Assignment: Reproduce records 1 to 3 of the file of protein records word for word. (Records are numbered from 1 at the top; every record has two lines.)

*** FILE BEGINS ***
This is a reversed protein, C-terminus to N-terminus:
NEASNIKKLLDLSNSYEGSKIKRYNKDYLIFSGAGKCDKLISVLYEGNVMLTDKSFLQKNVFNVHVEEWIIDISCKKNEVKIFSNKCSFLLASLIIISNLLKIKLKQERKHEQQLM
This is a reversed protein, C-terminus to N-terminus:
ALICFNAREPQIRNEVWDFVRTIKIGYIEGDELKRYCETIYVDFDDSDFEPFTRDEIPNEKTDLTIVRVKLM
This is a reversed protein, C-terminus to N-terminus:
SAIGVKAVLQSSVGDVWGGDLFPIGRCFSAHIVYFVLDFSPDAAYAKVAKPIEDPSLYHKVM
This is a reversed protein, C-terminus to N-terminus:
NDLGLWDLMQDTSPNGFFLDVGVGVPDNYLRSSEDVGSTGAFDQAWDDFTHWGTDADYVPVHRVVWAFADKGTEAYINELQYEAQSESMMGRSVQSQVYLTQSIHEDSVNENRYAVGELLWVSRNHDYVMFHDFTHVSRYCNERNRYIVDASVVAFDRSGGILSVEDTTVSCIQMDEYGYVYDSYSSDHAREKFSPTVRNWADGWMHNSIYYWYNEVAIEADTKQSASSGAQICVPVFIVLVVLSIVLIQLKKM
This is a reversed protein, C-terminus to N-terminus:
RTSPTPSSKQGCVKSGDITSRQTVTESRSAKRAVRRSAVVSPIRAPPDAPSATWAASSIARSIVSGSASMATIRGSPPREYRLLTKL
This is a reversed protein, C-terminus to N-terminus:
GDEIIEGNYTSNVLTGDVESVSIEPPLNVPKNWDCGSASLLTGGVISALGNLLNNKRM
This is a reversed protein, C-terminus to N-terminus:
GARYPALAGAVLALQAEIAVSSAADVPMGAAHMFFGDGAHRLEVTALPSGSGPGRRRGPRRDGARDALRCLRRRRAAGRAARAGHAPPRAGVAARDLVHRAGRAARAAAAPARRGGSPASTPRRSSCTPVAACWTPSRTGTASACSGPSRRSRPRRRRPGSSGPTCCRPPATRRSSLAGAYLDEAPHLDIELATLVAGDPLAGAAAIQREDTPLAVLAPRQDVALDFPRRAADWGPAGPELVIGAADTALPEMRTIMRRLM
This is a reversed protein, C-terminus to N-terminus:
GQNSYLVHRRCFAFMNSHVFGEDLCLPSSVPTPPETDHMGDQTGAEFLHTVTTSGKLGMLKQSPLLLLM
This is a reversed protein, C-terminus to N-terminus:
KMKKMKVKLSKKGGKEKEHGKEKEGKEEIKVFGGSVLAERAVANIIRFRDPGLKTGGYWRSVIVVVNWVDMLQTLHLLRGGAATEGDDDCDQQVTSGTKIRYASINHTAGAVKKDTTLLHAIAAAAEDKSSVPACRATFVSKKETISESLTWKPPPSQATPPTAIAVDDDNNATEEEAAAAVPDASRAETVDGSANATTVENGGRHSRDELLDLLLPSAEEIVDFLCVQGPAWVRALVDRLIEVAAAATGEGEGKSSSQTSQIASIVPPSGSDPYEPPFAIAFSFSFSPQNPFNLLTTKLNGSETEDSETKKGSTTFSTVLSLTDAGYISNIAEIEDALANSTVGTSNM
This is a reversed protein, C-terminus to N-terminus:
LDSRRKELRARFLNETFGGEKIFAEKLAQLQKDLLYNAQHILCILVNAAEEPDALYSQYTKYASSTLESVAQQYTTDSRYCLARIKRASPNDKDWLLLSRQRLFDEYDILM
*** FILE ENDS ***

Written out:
This is a reversed protein, C-terminus to N-terminus:
NEASNIKKLLDLSNSYEGSKIKRYNKDYLIFSGAGKCDKLISVLYEGNVMLTDKSFLQKNVFNVHVEEWIIDISCKKNEVKIFSNKCSFLLASLIIISNLLKIKLKQERKHEQQLM
This is a reversed protein, C-terminus to N-terminus:
ALICFNAREPQIRNEVWDFVRTIKIGYIEGDELKRYCETIYVDFDDSDFEPFTRDEIPNEKTDLTIVRVKLM
This is a reversed protein, C-terminus to N-terminus:
SAIGVKAVLQSSVGDVWGGDLFPIGRCFSAHIVYFVLDFSPDAAYAKVAKPIEDPSLYHKVM